As she starts performances in Irving Berlin’s 1950 Tony Award-winning Broadway musical Call Me Madam, Olivier Award nominee Rosemary Ashe took time out of rehearsals to tell us why she wanted another opportunity to step into Ethel Merman’s shoes.
When classic Irving Berlin musical Call Me Madam gets a rare London revival at Highgate’s Upstairs at the Gatehouse this month, Rosemary Ashe takes the title role written for Broadway legend Ethel Merman, who originated it on both screen and stage.
All of my ShenTens podcasts to date have concerned the living. Today I’m visiting the past, sometimes fairly recent, of my favourite past legends of musical theatre’s great Broadway leading ladies.
This is a difficult one. I really like Annie Get Your Gun but the 1946 original was butchered in 1999 for a US revival with Bernadette Peters and most references to ‘Injuns’ excised to suit PC sensibilities, losing a couple of good songs.
Before launching into a sassy opening routine of Irving Berlin’s Sisters, Ria Jones and Ceri Dupree tease their audience with a hint of Gypsy’s act one Let Me Entertain You – sung of course originally by that show’s child sisters June and Louise. And in that moment these two gifted performers achieve a rare and elusive vanishing point that sees dramatic irony fade into reality. For Dupree and Jones really are siblings, Dupree by a few years being Jones’ elder brother.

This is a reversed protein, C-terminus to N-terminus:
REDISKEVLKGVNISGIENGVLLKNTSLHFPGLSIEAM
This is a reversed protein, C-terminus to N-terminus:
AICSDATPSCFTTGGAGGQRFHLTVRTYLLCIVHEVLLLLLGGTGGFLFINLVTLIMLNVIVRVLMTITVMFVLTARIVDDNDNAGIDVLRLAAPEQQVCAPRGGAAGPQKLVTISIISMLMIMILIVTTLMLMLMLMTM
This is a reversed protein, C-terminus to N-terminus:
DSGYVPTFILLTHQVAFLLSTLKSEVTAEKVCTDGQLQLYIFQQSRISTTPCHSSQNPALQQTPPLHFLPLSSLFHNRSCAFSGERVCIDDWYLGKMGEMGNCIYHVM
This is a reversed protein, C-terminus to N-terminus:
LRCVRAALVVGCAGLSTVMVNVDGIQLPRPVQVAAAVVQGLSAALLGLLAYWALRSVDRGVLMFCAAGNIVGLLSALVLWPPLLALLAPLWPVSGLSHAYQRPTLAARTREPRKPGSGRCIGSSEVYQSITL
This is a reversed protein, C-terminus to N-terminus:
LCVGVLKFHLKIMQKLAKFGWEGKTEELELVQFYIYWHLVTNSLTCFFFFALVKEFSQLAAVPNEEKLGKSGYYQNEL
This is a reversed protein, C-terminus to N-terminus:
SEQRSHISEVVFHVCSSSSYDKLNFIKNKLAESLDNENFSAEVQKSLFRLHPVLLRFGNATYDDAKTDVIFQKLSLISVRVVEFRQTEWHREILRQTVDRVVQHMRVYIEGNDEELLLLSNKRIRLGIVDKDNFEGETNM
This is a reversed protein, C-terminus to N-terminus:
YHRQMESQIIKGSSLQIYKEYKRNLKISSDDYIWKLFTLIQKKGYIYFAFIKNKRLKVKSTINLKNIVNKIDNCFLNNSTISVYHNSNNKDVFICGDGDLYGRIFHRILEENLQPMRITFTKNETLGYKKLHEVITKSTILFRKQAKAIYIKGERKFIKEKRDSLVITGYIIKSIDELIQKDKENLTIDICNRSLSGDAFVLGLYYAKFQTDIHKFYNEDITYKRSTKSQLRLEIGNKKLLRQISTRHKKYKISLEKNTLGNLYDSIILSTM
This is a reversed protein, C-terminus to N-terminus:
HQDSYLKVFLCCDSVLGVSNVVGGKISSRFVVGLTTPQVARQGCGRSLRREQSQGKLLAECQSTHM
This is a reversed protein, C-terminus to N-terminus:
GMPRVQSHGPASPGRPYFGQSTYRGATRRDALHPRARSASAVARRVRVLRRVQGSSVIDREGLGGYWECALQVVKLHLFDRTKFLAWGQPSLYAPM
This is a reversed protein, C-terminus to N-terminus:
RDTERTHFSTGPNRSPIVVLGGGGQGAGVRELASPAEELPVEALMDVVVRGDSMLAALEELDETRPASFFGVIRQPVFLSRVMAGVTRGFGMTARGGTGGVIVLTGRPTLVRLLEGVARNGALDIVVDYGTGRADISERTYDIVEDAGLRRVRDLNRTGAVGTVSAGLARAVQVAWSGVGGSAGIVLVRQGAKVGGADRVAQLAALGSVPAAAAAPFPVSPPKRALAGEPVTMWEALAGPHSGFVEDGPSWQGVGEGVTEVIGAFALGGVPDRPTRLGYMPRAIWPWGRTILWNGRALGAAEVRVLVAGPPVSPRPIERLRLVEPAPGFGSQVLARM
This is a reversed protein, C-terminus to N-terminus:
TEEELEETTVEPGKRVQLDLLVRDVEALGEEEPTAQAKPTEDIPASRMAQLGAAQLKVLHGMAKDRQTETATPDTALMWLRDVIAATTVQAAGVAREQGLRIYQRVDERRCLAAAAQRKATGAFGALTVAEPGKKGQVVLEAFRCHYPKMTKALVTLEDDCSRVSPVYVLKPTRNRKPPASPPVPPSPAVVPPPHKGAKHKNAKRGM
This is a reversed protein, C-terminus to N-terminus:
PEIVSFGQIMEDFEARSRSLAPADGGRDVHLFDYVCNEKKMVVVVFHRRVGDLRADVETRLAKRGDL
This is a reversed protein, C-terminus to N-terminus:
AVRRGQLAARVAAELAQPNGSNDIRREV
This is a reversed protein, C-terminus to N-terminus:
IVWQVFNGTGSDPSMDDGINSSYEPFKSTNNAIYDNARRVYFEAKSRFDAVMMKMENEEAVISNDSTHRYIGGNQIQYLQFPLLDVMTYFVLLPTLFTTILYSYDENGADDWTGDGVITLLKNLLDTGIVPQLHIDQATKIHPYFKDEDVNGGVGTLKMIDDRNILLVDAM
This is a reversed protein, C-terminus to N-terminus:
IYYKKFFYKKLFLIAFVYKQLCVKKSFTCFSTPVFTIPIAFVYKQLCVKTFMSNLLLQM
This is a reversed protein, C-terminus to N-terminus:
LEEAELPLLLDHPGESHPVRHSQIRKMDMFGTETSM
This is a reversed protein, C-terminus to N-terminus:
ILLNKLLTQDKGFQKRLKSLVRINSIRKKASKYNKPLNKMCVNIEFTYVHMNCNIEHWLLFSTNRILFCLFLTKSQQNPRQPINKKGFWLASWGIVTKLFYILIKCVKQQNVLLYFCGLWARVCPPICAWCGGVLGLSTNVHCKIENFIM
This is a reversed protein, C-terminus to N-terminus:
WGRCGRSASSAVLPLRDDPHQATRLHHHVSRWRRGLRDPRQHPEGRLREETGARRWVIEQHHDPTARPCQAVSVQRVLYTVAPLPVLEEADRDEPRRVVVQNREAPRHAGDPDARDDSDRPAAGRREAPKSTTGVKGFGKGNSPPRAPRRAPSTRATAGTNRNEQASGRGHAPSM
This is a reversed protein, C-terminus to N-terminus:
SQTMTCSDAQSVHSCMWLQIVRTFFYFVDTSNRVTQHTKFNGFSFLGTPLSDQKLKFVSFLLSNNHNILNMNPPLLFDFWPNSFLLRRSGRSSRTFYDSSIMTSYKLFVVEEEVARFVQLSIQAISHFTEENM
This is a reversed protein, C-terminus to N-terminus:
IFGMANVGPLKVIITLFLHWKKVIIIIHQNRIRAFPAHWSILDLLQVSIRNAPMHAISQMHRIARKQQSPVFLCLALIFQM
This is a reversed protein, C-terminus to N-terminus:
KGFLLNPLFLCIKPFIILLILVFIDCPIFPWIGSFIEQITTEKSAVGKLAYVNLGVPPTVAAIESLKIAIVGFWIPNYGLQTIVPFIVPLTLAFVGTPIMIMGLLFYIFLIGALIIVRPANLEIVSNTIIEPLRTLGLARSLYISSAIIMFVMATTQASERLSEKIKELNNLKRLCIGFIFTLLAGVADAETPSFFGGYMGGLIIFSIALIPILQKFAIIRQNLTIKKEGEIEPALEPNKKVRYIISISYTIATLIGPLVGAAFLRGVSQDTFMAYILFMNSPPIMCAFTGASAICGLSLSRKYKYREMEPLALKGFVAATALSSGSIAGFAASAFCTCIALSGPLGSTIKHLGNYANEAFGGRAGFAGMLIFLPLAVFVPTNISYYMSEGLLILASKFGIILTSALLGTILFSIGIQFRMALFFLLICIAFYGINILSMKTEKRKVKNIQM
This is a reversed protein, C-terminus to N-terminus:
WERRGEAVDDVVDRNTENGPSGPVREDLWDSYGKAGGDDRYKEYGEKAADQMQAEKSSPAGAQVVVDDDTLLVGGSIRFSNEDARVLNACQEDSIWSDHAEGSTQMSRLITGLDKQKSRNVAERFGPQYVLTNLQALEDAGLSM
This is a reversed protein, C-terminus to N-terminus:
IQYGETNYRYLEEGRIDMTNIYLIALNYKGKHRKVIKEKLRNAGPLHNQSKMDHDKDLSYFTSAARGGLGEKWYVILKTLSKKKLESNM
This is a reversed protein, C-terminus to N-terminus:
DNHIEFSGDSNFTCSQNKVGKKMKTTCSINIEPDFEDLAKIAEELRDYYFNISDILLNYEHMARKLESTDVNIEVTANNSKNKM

Rose Thompson Hovick must have been one of the first practitioners of NLP. By constantly drumming in to her tapdancing infant that she was ‘gonna be a star’ Rose made it happen even if stripper Gypsy Rose Lee accidentally became a somewhat bigger name than the favoured sibling, actress June Havoc